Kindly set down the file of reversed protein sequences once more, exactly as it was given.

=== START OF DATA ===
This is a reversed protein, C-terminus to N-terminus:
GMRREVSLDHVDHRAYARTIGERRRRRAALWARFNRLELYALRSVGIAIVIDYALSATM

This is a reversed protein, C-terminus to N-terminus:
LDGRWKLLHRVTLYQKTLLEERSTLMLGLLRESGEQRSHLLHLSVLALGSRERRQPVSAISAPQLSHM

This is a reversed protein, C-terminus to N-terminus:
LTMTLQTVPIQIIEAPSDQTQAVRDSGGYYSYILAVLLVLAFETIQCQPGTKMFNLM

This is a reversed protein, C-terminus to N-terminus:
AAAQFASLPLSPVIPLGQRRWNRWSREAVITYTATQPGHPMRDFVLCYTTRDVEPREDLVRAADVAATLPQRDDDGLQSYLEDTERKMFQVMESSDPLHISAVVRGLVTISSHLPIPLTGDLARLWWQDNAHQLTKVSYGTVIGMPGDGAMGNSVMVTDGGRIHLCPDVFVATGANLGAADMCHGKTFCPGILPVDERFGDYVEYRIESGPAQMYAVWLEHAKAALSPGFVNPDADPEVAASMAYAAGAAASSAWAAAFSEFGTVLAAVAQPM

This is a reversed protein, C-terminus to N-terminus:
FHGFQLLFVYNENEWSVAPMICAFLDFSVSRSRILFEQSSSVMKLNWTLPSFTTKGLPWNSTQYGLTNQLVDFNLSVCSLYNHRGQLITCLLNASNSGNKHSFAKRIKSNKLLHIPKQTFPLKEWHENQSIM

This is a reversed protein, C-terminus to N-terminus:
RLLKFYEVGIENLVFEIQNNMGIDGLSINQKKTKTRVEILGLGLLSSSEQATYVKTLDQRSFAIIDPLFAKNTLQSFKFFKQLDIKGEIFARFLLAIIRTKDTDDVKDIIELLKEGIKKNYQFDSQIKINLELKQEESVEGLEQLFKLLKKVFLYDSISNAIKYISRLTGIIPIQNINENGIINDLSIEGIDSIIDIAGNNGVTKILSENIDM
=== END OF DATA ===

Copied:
This is a reversed protein, C-terminus to N-terminus:
GMRREVSLDHVDHRAYARTIGERRRRRAALWARFNRLELYALRSVGIAIVIDYALSATM

This is a reversed protein, C-terminus to N-terminus:
LDGRWKLLHRVTLYQKTLLEERSTLMLGLLRESGEQRSHLLHLSVLALGSRERRQPVSAISAPQLSHM

This is a reversed protein, C-terminus to N-terminus:
LTMTLQTVPIQIIEAPSDQTQAVRDSGGYYSYILAVLLVLAFETIQCQPGTKMFNLM

This is a reversed protein, C-terminus to N-terminus:
AAAQFASLPLSPVIPLGQRRWNRWSREAVITYTATQPGHPMRDFVLCYTTRDVEPREDLVRAADVAATLPQRDDDGLQSYLEDTERKMFQVMESSDPLHISAVVRGLVTISSHLPIPLTGDLARLWWQDNAHQLTKVSYGTVIGMPGDGAMGNSVMVTDGGRIHLCPDVFVATGANLGAADMCHGKTFCPGILPVDERFGDYVEYRIESGPAQMYAVWLEHAKAALSPGFVNPDADPEVAASMAYAAGAAASSAWAAAFSEFGTVLAAVAQPM

This is a reversed protein, C-terminus to N-terminus:
FHGFQLLFVYNENEWSVAPMICAFLDFSVSRSRILFEQSSSVMKLNWTLPSFTTKGLPWNSTQYGLTNQLVDFNLSVCSLYNHRGQLITCLLNASNSGNKHSFAKRIKSNKLLHIPKQTFPLKEWHENQSIM

This is a reversed protein, C-terminus to N-terminus:
RLLKFYEVGIENLVFEIQNNMGIDGLSINQKKTKTRVEILGLGLLSSSEQATYVKTLDQRSFAIIDPLFAKNTLQSFKFFKQLDIKGEIFARFLLAIIRTKDTDDVKDIIELLKEGIKKNYQFDSQIKINLELKQEESVEGLEQLFKLLKKVFLYDSISNAIKYISRLTGIIPIQNINENGIINDLSIEGIDSIIDIAGNNGVTKILSENIDM